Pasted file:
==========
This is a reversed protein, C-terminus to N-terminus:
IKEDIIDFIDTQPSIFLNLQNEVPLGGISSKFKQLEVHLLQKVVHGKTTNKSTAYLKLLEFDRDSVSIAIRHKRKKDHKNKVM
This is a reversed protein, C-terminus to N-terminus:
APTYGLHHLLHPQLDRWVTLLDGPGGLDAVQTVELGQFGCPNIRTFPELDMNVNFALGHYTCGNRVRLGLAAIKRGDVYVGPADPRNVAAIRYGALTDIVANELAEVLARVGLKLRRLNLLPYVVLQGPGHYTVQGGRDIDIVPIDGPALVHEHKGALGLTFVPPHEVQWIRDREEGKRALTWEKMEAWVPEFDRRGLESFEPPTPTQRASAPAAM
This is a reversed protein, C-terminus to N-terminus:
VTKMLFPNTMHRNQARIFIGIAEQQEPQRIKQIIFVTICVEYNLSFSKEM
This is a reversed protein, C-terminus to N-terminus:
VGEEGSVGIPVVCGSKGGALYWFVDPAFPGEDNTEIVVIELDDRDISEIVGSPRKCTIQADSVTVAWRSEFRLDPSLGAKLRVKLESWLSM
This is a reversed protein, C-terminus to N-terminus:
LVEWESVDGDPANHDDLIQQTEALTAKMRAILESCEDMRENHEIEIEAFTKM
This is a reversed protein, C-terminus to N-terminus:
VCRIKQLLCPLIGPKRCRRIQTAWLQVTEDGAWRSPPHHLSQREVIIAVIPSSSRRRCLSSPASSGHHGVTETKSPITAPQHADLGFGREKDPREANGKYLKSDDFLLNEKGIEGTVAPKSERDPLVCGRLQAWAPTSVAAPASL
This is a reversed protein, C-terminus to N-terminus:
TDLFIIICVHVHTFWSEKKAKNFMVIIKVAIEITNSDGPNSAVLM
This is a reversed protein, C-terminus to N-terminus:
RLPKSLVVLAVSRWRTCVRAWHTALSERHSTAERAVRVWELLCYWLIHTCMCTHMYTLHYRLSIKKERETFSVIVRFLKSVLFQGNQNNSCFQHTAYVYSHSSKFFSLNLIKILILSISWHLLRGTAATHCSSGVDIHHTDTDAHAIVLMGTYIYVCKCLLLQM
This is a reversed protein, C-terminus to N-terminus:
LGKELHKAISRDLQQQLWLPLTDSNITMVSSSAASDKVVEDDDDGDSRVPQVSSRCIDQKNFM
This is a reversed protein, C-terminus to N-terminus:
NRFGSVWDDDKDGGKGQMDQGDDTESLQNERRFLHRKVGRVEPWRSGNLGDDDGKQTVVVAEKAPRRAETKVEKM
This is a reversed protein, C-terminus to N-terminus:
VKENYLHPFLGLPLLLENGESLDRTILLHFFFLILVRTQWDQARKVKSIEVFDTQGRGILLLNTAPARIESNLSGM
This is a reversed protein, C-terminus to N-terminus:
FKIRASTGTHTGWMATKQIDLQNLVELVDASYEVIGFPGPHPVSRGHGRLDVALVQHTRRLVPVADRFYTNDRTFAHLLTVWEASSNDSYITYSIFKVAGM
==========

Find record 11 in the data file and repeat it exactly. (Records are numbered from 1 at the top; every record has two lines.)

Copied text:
This is a reversed protein, C-terminus to N-terminus:
VKENYLHPFLGLPLLLENGESLDRTILLHFFFLILVRTQWDQARKVKSIEVFDTQGRGILLLNTAPARIESNLSGM